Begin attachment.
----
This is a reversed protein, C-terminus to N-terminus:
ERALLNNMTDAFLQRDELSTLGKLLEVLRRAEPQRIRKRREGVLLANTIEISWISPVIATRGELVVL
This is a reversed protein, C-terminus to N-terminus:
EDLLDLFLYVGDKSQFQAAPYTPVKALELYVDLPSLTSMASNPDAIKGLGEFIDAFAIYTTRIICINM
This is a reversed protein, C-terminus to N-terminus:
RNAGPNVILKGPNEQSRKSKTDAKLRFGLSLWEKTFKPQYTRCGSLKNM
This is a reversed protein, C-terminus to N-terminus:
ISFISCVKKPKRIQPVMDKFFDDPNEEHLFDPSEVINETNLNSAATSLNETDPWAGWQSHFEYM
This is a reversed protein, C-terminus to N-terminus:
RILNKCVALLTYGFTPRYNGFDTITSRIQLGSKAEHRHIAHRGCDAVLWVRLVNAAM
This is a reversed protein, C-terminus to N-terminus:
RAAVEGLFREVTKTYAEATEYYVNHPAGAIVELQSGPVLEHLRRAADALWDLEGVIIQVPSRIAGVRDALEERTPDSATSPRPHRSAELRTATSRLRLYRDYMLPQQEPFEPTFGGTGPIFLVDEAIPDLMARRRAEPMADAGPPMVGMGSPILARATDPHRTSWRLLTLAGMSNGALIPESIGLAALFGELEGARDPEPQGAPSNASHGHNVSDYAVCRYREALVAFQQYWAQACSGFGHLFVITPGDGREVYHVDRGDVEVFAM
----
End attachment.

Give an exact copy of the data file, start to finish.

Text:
This is a reversed protein, C-terminus to N-terminus:
ERALLNNMTDAFLQRDELSTLGKLLEVLRRAEPQRIRKRREGVLLANTIEISWISPVIATRGELVVL
This is a reversed protein, C-terminus to N-terminus:
EDLLDLFLYVGDKSQFQAAPYTPVKALELYVDLPSLTSMASNPDAIKGLGEFIDAFAIYTTRIICINM
This is a reversed protein, C-terminus to N-terminus:
RNAGPNVILKGPNEQSRKSKTDAKLRFGLSLWEKTFKPQYTRCGSLKNM
This is a reversed protein, C-terminus to N-terminus:
ISFISCVKKPKRIQPVMDKFFDDPNEEHLFDPSEVINETNLNSAATSLNETDPWAGWQSHFEYM
This is a reversed protein, C-terminus to N-terminus:
RILNKCVALLTYGFTPRYNGFDTITSRIQLGSKAEHRHIAHRGCDAVLWVRLVNAAM
This is a reversed protein, C-terminus to N-terminus:
RAAVEGLFREVTKTYAEATEYYVNHPAGAIVELQSGPVLEHLRRAADALWDLEGVIIQVPSRIAGVRDALEERTPDSATSPRPHRSAELRTATSRLRLYRDYMLPQQEPFEPTFGGTGPIFLVDEAIPDLMARRRAEPMADAGPPMVGMGSPILARATDPHRTSWRLLTLAGMSNGALIPESIGLAALFGELEGARDPEPQGAPSNASHGHNVSDYAVCRYREALVAFQQYWAQACSGFGHLFVITPGDGREVYHVDRGDVEVFAM